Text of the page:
Auditor: Edmonds Public Facilities District could be at risk

City continues to subsidize Edmonds Center for the Arts; new bank loan could help pay off debt
By Brian Soergel | Sep 13, 2018
Photo by: Brian Soergel The Edmonds Center for the Arts.

In its most recent audit of the City of Edmonds’ Public Facilities District, which operates the nonprofit Edmonds Center for the Arts, the State Auditor’s Office reported that the district has received recommendations on its financial sustainability in eight of its past nine audits.

The most recent, in July and accounting for 2017, found that the PFD board has taken steps to increase its operating revenues, but its operating margin continues a steep declining trend, from $4.4 million in 2014 to $2.9 million in 2017.

At the same time, PFD’s net assets – accumulated by the ECA through community support and which are not subject to use restrictions – have continued to climb, from $686,000 in 2013 to over $1 million in 2017.

That means, the auditor reports, that the length of time the district has had a negative balance limits its ability to deal monetarily with emergencies and unanticipated needs.

Indeed, in 2008, the district did not receive sufficient sales tax revenue from the state to meet its debt obligations – due to dwindling sales tax revenue – and began borrowing from the City for its sales tax obligations and for refunding bonds.

This borrowing trend has continued through 2017, and to date the PFD owes the City about $1.2 million, according to Councilmember and Finance Committee member Diane Buckshnis.

More woes: In 2009, the state auditor’s office reported concerns with the public facility district’s financial condition, including its inability to make debt payments on the center’s renovation. And in 2014, the state auditor found that the district, once again, did not have the proper internal controls to separate its public and private money.

The current audit reported that the district’s cash flow constraints are expected to continue in the near future.

“Because expenditures are consistently exceeding revenues, the district is at increased risk of not being able to sustain the operation or continue to provide the same level of service,” the report states, noting that the district’s cash flow problems are expected to continue in the near future.

The audit came to the same conclusion in its report last year.

Indeed, there have been consistent internal control issues, including three years of financial data being lost due to data not being backed up.

Background

In April 2001, the Edmonds City Council passed an ordinance to form the Edmonds Public Facilities District. The district was created to finance, design, construct, operate and maintain a public facility, the Edmonds Center for the Arts.

A five-member board of directors governs the district, and is formally appointed and confirmed to four-year terms by the Edmonds City Council. The ECA also has a board of directors that manages nonprofit and philanthropy aspects.

As is true of all performing arts centers, a large portion of the district’s annual operating revenue is through the support of private individuals, foundations and corporations.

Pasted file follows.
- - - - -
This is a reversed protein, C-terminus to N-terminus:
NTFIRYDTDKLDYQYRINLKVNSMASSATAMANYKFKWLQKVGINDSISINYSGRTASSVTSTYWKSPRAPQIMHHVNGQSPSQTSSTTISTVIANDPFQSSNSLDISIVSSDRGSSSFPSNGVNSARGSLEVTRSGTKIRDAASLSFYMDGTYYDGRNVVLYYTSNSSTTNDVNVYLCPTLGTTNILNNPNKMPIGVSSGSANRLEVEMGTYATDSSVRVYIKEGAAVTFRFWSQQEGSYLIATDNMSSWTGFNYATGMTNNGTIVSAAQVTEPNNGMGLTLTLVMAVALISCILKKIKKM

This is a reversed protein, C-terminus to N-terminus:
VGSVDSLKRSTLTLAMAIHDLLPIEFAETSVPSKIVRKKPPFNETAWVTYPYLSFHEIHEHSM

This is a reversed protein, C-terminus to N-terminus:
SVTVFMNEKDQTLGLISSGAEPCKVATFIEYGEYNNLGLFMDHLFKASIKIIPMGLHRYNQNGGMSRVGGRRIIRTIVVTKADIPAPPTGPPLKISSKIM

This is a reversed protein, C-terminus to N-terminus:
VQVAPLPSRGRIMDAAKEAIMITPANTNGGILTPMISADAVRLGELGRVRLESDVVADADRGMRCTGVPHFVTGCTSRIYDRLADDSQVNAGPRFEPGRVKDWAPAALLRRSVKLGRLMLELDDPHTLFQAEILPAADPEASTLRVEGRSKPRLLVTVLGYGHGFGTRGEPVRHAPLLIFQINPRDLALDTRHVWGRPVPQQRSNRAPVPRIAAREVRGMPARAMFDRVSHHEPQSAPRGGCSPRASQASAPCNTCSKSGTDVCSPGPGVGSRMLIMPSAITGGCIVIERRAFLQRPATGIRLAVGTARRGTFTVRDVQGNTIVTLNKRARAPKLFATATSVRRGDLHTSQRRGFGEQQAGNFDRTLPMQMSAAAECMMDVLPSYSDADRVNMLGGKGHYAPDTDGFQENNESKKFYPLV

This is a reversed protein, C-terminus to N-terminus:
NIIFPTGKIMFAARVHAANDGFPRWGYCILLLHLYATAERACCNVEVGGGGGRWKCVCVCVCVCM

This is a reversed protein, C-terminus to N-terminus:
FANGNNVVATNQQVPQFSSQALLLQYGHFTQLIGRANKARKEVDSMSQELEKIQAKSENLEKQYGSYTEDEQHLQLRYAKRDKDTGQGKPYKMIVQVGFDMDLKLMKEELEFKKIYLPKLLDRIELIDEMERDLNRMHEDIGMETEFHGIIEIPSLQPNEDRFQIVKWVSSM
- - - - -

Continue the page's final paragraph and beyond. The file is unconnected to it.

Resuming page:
But in 2011, the auditor reported that the district wasn’t generating sufficient funds to meet its financial obligations. The district continued to borrow money from the City, which is obligated, under a contingent loan agreement, to provide funds to the district for debt service payments.

The City guarantees the PFD’s two bonds and has an agreement with the PFD to cover any shortfall from state sales tax revenue not sufficient for bond payments. To date, the PFD owes the City about $1.2 million.

The PFD has had to borrow from the City to cover shortfalls for at least the past six annual audits.

Paying off bonds

A new deal to help pay off one of the PFD’s bonds is in the works. It could be approved by City Council next week after a discussion this week by the council’s Finance Committee.

In 2008, the PFD issued $4 million in sales tax obligation and refunding bonds, which the City guaranteed with the agreement. The bonds’ proceeds were used to pay off a line of credit the PFD opened to finance a portion of the construction of ECA.

To date, the PFD has paid $1.345 million in principal payments toward that total, leaving an outstanding principal balance of $2.655 million, due over the next seven years.

“Current interest rate conditions no longer warrant bond refinancing, which is the reason for the new proposal – the PFD pays off the bonds and takes out a bank loan using a City’s certificate of deposit collateral,” Buckshnis said.

The average coupon rate for the bonds is 4.24 percent. According to City documents, the PFD will pay off the outstanding bonds with a loan from First Financial Bank, which would be collateralized with a City of Edmonds certificate of deposit purchased from First Financial for the same dollar amount.

The bank’s loan rate for the PFD’s loan would be fixed at 3 percent for its duration, which would also be extended for 10 years (current bonds have seven-year maturity).

The CD rate would be 2.1 percent annual percentage yield, guaranteed for 10 years so the City will make some money from the transaction.

“The primary goal is to work on stabilizing the PFD’s financial condition and paying off the bonds with a loan saves money Buckshnis said. “This transaction will remove the bond’s annual payments from the state tax revenue requirement.

“This new arrangement should lessen the likelihood that the PFD will need to borrow additional funds in 2019 and, moving forward, and provide them with money to help start repayment of the $1.2 million owed the City,” she said.

Council concerns

At a recent City Council meeting, Councilmember Thomas Mesaros made funding of the Edmonds Public Facilities District one of his 2019 budget priorities. Mesaros is the council’s liaison to the PFD.

The motion to continue funding was approved on a 4-3 vote, with Councilmembers Mesaros, Mike Nelson, Neil Tibbott and Adrienne Fraley-Monillas voting yes. Councilmembers Buckshnis and Dave Teitzel – both members of the council’s finance committee, voted no, as did Kristiana Johnson.